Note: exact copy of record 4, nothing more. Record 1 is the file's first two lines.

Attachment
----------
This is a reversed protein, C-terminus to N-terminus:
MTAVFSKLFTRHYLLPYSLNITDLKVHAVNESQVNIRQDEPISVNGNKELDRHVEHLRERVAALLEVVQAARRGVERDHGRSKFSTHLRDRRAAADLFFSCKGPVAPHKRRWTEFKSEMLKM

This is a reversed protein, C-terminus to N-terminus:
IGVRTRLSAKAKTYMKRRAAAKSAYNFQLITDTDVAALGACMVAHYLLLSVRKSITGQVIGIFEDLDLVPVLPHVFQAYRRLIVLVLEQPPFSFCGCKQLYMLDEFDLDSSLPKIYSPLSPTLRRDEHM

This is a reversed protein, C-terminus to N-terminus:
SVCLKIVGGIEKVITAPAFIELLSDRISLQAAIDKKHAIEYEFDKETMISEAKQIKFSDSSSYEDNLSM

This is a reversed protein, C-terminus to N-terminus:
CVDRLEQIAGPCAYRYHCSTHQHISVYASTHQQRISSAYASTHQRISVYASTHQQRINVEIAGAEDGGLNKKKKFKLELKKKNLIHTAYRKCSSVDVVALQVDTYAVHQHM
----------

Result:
This is a reversed protein, C-terminus to N-terminus:
CVDRLEQIAGPCAYRYHCSTHQHISVYASTHQQRISSAYASTHQRISVYASTHQQRINVEIAGAEDGGLNKKKKFKLELKKKNLIHTAYRKCSSVDVVALQVDTYAVHQHM